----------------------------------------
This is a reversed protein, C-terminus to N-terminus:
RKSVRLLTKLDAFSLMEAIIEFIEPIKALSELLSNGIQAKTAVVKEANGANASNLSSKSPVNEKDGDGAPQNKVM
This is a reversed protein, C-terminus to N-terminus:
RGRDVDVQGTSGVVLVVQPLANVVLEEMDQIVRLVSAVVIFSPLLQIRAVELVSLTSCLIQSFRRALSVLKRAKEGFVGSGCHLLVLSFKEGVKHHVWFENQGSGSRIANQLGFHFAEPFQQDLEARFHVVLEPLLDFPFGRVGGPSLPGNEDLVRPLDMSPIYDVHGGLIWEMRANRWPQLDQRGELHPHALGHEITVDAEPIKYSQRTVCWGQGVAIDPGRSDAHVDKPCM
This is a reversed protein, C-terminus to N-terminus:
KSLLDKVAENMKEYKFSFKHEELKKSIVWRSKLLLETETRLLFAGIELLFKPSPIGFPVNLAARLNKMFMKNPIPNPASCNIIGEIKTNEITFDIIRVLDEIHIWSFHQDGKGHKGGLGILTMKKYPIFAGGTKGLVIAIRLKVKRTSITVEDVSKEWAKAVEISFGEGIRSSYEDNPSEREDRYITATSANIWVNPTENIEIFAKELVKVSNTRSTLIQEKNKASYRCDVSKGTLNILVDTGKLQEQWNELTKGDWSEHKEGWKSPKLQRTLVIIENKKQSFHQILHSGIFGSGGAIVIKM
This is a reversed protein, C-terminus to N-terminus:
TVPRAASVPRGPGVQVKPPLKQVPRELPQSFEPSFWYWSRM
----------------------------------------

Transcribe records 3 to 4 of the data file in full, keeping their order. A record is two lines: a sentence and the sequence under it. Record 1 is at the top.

This is a reversed protein, C-terminus to N-terminus:
KSLLDKVAENMKEYKFSFKHEELKKSIVWRSKLLLETETRLLFAGIELLFKPSPIGFPVNLAARLNKMFMKNPIPNPASCNIIGEIKTNEITFDIIRVLDEIHIWSFHQDGKGHKGGLGILTMKKYPIFAGGTKGLVIAIRLKVKRTSITVEDVSKEWAKAVEISFGEGIRSSYEDNPSEREDRYITATSANIWVNPTENIEIFAKELVKVSNTRSTLIQEKNKASYRCDVSKGTLNILVDTGKLQEQWNELTKGDWSEHKEGWKSPKLQRTLVIIENKKQSFHQILHSGIFGSGGAIVIKM
This is a reversed protein, C-terminus to N-terminus:
TVPRAASVPRGPGVQVKPPLKQVPRELPQSFEPSFWYWSRM